E.M. Forster

https://en.wikipedia.org/wiki/E._M._Forster

Edward Morgan Forster OM CH (1 January 1879 – 7 June 1970) was an English novelist, short story writer, essayist and librettist. Many of his novels examined class difference and hypocrisy, including A Room with a View (1908), Howards End (1910) and A Passage to India (1924). The last brought him his greatest success. He was nominated for the Nobel Prize in Literature in 16 different years

E M Forster Talks About Writing Novels - 'Only Connect'

https://www.youtube.com/watch?v=jaRMfAy14jY



F.R. Leavis

https://en.wikipedia.org/wiki/F._R._Leavis

Frank Raymond "F. R." Leavis CH (14 July 1895 – 14 April 1978) was a British literary critic of the early-to-mid-twentieth century. He taught for much of his career at Downing College, Cambridge, and later at the University of York.

F R Leavis and Raymond Williams - Two Very Different Positions on 'Culture

https://www.youtube.com/watch?v=oKltu01WR5o



Germaine Greer

https://en.wikipedia.org/wiki/Germaine_Greer

Germaine Greer (/ɡrɪər/; born 29 January 1939) is an Australian writer and public intellectual, regarded as one of the major voices of the second-wave feminist movement in the latter half of the 20th century.Specializing in English and women's literature, she has held academic positions in England at the University of Warwick and Newnham College, Cambridge, and in the United States at the University of Tulsa. Based in England since 1964, she has divided her time since the 1990s between Australia and her home in Essex.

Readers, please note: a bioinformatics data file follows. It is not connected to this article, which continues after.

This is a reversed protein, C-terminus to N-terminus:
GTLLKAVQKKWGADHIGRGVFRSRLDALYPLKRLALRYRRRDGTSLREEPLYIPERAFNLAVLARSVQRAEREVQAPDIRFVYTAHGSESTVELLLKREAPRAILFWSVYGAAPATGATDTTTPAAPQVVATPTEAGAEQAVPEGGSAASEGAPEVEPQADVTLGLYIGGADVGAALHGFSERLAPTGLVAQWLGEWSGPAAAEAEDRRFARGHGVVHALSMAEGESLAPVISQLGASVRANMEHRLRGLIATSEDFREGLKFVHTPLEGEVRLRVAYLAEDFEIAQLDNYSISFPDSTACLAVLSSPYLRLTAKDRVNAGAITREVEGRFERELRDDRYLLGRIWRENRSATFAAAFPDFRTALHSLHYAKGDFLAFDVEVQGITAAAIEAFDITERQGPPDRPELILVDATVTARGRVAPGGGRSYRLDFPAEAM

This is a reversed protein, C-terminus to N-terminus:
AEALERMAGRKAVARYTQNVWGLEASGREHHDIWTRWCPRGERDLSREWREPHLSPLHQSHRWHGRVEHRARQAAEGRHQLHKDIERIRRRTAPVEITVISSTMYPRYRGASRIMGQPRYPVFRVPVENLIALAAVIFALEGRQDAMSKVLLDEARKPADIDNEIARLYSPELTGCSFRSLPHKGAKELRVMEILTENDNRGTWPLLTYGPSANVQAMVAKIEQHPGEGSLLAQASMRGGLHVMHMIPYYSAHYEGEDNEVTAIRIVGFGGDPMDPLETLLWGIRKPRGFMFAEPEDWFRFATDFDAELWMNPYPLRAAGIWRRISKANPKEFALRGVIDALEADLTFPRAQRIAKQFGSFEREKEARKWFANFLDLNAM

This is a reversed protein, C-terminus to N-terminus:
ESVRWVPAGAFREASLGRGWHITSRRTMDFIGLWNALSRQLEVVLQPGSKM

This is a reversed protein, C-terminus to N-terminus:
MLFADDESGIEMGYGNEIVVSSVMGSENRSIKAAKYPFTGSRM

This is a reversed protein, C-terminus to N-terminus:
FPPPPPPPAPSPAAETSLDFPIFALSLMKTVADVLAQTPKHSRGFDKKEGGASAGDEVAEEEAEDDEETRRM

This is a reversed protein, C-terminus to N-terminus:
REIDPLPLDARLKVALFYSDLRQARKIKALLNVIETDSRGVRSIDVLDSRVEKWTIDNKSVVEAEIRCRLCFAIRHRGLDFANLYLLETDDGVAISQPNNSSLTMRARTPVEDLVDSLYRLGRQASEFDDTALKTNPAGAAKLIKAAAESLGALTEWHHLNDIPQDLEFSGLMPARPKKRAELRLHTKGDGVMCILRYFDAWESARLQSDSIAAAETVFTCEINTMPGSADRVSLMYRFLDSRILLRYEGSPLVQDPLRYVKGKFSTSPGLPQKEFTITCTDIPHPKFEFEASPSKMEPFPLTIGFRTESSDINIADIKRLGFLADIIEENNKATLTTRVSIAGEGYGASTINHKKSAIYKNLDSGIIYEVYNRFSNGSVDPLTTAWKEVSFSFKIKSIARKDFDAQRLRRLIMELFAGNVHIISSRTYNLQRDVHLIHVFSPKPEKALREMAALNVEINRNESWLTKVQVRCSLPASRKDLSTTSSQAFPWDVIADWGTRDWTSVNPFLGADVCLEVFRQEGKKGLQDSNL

Greer's ideas have created controversy ever since her first book, The Female Eunuch (1970), made her a household name.[3] An international bestseller and a watershed text in the feminist movement, the book offered a systematic deconstruction of ideas such as womanhood and femininity, arguing that women are forced to assume submissive roles in society to fulfil male fantasies of what being a woman entails.

Her work since then has focused on literature, feminism and the environment. She has written over 20 books, including Sex and Destiny (1984), The Change (1991), The Whole Woman (1999), and Shakespeare's Wife (2007). Her 2013 book, White Beech: The Rainforest Years, describes her efforts to restore an area of rainforest in the Numinbah Valley in Australia. In addition to her academic work and activism, she has been a prolific columnist for The Sunday Times, The Guardian, The Daily Telegraph, The Spectator, The Independent, and The Oldie, among others.